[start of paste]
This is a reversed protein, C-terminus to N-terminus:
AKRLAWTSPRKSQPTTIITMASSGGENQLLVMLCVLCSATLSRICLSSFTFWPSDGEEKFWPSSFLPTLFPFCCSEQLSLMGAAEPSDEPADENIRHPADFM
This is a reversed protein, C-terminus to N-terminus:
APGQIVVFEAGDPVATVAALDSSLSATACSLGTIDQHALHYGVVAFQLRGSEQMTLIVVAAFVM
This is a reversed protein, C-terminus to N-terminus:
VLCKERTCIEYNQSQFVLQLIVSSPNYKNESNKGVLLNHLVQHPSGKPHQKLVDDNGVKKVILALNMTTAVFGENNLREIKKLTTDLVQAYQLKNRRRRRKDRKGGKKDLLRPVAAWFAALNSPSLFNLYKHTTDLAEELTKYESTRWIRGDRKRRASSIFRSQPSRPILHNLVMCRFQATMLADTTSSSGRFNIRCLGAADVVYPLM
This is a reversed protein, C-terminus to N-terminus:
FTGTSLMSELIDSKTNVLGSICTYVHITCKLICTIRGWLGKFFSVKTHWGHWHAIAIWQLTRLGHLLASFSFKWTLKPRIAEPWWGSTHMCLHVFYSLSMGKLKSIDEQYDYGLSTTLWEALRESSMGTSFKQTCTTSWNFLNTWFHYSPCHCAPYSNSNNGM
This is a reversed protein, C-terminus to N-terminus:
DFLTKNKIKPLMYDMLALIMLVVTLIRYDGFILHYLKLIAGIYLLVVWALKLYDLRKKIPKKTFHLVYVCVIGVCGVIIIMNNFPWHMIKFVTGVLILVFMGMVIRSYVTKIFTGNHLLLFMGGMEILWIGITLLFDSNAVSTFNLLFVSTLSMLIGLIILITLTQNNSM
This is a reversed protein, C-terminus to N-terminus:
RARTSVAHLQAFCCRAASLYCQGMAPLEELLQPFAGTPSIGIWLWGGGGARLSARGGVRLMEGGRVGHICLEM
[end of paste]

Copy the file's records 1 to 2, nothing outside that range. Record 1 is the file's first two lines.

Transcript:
This is a reversed protein, C-terminus to N-terminus:
AKRLAWTSPRKSQPTTIITMASSGGENQLLVMLCVLCSATLSRICLSSFTFWPSDGEEKFWPSSFLPTLFPFCCSEQLSLMGAAEPSDEPADENIRHPADFM
This is a reversed protein, C-terminus to N-terminus:
APGQIVVFEAGDPVATVAALDSSLSATACSLGTIDQHALHYGVVAFQLRGSEQMTLIVVAAFVM